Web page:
We must push back against the screaming online hordes and simply stated, “We understand the anger, but we will first discuss the matter as properly outraged citizens, as people who belong, as people with feelings.

Unfortunately, Social interaction without collective feeling is meaningless.

To achieve change shame has to be scaled up from the individual to an audience that shames governments, corporations and banks.

Social media has brought us all closer together in communication.

Sometimes that’s a good thing. But when it comes to online shaming, it’s a bad thing. People get humiliated on Twitter, savaged in public forums and women get rape and death threats.

There’s something about the anonymity of social media has people who probably seem perfectly nice in person, posting vicious, scathing, humiliating comments online.

I am not talking here about Guilt which is an internally generated sense of moral obligation not to repeat past transgressions, like the extermination of a helpless minority within one’s own society.

Nor am I talking about shame, which is externally generated, driven by the “shaming look” of others.

Therein lies a key difference: For guilt, it’s the awareness of the deed and its meaning; For shame, it’s whether others know.

For example, a major identity issue for young Germans is how to deal with the notion of collective guilt or collective shame for the crimes of the Third Reich. While honour-shame cultures have moral codes, their vulnerability to the fear of shame can readily lead to a jettisoning of any moral concerns.

Yet here we are, ironically living in a perpetual outrage cycle that moves so fast, we forget yesterday’s controversy today because a new one has supplanted it.

As a culture, we seem to have divested ourselves of shame — real shame.

Online “communities” tend to resemble ever-shape-shifting amoebae, breaking and dividing into multiple pieces that in turn drift towards new clusters of organisms.

Social media is a disparate set of effects brought about by collusion between corporations, but its mythology occludes those mechanisms of power and currency by installing instead origin stories and tall tales, legends about how “the whole world” was watching.

It’s impossible to overstate what we’re losing.

Shame is crucial in well-functioning societies. It’s an evolutionary adaptation that keeps us cooperating, considerate, and safe.

Feelings are important. But they’re important not for the reasons we think they are.

The internet should be considered simply as a tool, not a substitute for justice or organising?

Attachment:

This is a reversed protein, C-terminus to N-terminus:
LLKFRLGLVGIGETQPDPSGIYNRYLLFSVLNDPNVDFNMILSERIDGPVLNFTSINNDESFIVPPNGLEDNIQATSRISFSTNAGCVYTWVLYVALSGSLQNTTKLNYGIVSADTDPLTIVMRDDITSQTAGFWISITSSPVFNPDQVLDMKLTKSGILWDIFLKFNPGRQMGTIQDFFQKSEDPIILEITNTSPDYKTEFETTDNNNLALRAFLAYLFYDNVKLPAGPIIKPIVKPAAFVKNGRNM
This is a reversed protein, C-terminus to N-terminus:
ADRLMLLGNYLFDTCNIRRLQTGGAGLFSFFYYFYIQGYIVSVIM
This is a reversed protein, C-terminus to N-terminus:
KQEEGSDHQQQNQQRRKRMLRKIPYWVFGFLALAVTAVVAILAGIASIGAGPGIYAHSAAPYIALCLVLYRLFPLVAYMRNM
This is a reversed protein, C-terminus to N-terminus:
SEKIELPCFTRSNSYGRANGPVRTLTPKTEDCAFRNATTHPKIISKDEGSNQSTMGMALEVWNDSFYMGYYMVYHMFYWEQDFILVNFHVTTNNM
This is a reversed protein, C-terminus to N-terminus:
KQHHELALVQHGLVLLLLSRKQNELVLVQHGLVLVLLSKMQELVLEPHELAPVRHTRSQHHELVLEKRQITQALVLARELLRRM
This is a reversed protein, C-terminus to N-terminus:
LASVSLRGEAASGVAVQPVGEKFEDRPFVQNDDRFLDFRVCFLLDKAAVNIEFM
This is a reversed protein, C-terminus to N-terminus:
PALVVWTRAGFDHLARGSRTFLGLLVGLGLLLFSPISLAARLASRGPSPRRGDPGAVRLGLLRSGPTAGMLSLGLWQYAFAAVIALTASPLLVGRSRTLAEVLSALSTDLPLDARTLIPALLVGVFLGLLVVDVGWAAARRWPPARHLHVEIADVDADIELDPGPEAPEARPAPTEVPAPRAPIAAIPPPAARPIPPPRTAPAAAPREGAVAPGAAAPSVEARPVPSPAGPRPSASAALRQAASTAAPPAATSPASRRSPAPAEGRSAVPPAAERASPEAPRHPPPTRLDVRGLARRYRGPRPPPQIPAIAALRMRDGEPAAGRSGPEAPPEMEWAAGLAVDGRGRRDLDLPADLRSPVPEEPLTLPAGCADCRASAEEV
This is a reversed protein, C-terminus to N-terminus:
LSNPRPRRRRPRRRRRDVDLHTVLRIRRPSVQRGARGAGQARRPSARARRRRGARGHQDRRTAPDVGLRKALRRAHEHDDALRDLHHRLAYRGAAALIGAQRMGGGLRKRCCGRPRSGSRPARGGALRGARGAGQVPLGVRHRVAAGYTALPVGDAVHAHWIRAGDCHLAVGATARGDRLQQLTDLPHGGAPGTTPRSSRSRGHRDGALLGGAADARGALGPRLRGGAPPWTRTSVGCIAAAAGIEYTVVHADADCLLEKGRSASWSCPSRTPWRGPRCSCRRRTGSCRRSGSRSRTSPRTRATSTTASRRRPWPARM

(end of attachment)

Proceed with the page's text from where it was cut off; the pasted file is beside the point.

Long may we continue to expose the various structures through which it and its denizens exert power, sometimes for good but often not.

The internet is a technology, and yet most of our interactions on it are mediated by unfeeling algorithms stripped away or sense of humanity in the most seemingly innocuous ways when we participate in frenzied modes of expulsion.

You might say that we were once sophisticated enough to fake it if we didn’t feel it.

How we use social media is marginalised populations.

The way individuals deal with their nations’ history is closely linked with emotional experiences. 

If both collective guilt and shame can initiate reparative attitudes, the question then arises as to what may mediate the link between each and reparation.

The feelings of personal distress arising from perceptions of illegitimate ingroup superiority rather than empathic concern for the other are the critical antecedents of collective guilt.

Finally, the type of empathy may also be an important factor.

As is well known, empathy can have both cognitive and affective components.

Guilt may be associated with an increased tendency to put oneself in the shoes of the victim group.

It might still be too early to expect much emotional empathy from
the perpetrator group.

It is perhaps indicative of the extreme political sensitivity

And all of this unfolding in a somewhat surreality landscape with our brains doing mental acrobatics to avoid any discomfort.

It is my view that if we are to tackle the effects of the fourth Industrial technological revolution and climate change and address the mistakes of the last industrial revolution we must find a new way to facilitate non-confrontational politics.

There is no shame in the realisation that coming together to make a world worthy of all.

All human comments appreciated. All like clicks and abuse chucked in the bin.